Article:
Metals used in batteries are mined from the earth, with steel and zinc being the main metallic components of alkaline batteries. In 1996 the Mercury Containing and Rechargeable Battery Management Act passed in the United States that phased out the use of mercury in alkaline batteries. With this and other developments over the past few decades, proven cost effective and environmentally safe recycling processes are not yet universally available for alkaline batteries. Except in the state of California, alkaline batteries are currently considered “safe” for general refuse and can go directly from your trash can to a landfill. Many of us take advantage of this and dispose of our A, AA, C, and D batteries from devices around our house routinely in the trash can.

The next time you go to dispose of an alkaline battery in the trash can, please think of this: alkaline batteries account for 80% of the manufacturer batteries in the US and over 10 billion individual units produced worldwide. Add up the disposal of all of these batteries to our landfills over the years and think of the natural resources (steel, zinc, etc.) that can be saved. Think of the potential unreacted chemicals being put into our landfills, into the ground, and into our waterways.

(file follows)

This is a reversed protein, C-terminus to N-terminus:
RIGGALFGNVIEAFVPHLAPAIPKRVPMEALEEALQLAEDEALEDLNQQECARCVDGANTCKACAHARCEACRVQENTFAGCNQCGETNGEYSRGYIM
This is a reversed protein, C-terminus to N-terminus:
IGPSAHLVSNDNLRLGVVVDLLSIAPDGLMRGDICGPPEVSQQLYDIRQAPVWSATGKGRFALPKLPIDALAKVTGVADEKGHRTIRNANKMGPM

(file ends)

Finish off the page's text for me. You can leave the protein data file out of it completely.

United Methodist Church Earth Day Video

In recognition of Earth Day, the United Methodist Church has produced a video featuring stunning images of Nature along with the beautiful words of a prayer written by United Methodist Bishop Ken Carter when he was a pastor in North Carolina in 2005.

You are encouraged to use this video for personal reflection. To view, visit The United Methodist Church website